After years of writing, I am always amazed at the proofing process. A written piece can pass through multiple hands and head to the printer, only to return with a glaring error. It’s easy to toss judgment and blame after the fact, but the bottom line is, just as everything else in life, anyone who has spent time communicating (that would pretty much mean everyone) has fallen prey to this head-banging reality and those pesky mistakes that seem to slip through no matter what.
While driving down the interstate one day, I saw a sign that said “No Pedestrains”. Suddenly, I pictured a line of people holding each other by the waist, dancing a conga line across four lanes of traffic.
Not too long ago, I sat down in a restaurant and glanced at a full-color glossy poster for the “Decemember Band Lineup”. I wondered if the lead singer stuttered.
My all-time favorite, however, hung in the window of a local beauty parlor in a sleepy, southern town. Apparently, a man had died, or as some say, passed on. However, the author failed to understand correct past tense and it read, “Mr. Otis pasted. Goat roast to be held on Sunday.” What images…
All that said, words do leave an impression or image with the reader. If you want a professional, clean image, then having a proofing process is a must. The act of proofing and the process of proofing in my mind are two different animals. For non-writers/editors, the act of proofing may feel like trimming the lawn with a pair of scissors. A good place to start is to identify what the “process” within your organization looks like as opposed to panicking over foreign proofing symbols.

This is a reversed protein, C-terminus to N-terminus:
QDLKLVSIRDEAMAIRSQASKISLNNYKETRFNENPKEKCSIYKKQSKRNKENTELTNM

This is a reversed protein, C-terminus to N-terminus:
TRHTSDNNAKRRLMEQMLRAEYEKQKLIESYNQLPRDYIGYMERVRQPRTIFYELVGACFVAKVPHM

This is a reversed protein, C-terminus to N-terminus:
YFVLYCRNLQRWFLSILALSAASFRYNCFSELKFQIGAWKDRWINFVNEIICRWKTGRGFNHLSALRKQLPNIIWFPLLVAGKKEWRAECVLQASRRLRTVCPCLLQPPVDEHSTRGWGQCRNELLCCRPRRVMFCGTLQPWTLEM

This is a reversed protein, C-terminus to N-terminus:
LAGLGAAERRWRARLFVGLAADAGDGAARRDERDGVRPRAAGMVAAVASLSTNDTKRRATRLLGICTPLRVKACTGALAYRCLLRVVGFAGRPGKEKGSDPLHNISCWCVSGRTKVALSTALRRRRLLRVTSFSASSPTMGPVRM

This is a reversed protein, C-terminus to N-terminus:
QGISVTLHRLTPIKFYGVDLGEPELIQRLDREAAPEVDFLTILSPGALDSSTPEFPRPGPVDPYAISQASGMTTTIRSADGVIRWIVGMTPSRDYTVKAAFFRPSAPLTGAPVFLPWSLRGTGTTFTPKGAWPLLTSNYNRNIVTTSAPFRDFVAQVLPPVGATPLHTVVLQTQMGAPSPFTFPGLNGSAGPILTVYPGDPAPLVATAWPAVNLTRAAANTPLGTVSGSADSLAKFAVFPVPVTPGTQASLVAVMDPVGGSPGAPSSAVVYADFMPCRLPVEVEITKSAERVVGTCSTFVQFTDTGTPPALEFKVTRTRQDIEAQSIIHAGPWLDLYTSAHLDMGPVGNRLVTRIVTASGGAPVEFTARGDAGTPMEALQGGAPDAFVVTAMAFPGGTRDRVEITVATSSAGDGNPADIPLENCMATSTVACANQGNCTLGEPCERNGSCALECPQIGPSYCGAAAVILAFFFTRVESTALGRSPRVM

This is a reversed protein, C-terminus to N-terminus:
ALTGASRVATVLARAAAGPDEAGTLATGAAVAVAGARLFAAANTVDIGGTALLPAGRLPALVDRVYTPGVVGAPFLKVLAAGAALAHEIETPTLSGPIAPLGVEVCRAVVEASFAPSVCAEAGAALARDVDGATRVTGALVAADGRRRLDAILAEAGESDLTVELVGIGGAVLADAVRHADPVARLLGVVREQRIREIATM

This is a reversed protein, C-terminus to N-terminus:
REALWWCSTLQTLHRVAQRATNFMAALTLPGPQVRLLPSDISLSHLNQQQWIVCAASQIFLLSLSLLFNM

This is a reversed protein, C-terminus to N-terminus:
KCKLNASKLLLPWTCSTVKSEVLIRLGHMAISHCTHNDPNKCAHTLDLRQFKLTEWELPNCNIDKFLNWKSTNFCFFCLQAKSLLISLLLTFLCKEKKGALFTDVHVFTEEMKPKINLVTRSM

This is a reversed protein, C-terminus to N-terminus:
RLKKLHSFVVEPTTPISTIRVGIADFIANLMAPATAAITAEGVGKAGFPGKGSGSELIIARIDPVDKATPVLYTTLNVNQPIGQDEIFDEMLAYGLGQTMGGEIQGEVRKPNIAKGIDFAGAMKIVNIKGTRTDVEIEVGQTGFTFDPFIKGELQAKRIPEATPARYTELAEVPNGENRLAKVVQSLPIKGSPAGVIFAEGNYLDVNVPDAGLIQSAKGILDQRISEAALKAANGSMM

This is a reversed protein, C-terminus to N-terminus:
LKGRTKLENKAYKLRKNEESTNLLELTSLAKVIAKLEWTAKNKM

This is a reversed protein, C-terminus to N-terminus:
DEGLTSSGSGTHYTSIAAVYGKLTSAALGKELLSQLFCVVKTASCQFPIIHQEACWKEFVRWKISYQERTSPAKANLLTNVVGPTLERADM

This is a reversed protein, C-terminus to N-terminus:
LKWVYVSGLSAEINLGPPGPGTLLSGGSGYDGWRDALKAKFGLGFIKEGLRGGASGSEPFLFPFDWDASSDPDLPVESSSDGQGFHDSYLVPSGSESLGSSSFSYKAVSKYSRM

Here are a few hints for turning out that perfect piece.
It’s Called a “Rough Draft” for a Reason
Translating thoughts to paper is a monumental leap in itself, so approach that first draft knowing it will be imperfect. Consider it a working document, a lump of clay, an unfinished work. It’s rough. Send this one out and you will get reactions, but none that you could write home about.
Let it Rest
If time allows, set that first draft aside even for just a few hours. Eat lunch, call your mom, then go back to it. It will already look different. Work on it again. If you’re collaborating with others, send them a second version and solicit comments.
Find a Word Person and Let It Go
Once you feel it’s done, let it go and pass it on to at least two other people for review. Ask them to check for typos, errors, and clarity. A hint…find people who have an aptitude for writing, reading or editing. Uncle Joe may be a great mechanic, but he may not be the right person to review that multi-million dollar RFP or your new business plan.
The Final Act
Whatever the final product, brochure, web site, or newspaper ad, plan to view the words in that final layout. It’s surprising how graphics and form can suddenly make that cute phrase or caption seem out of place.
By knowing you have established a good process for proofing, when your new boss tells you his name is misspelled, you can at least take comfort in the fact that it wasn’t because you took short cuts. Right after you finish banging your head against the wall, review your process for “proof” that it’s as tight as can be.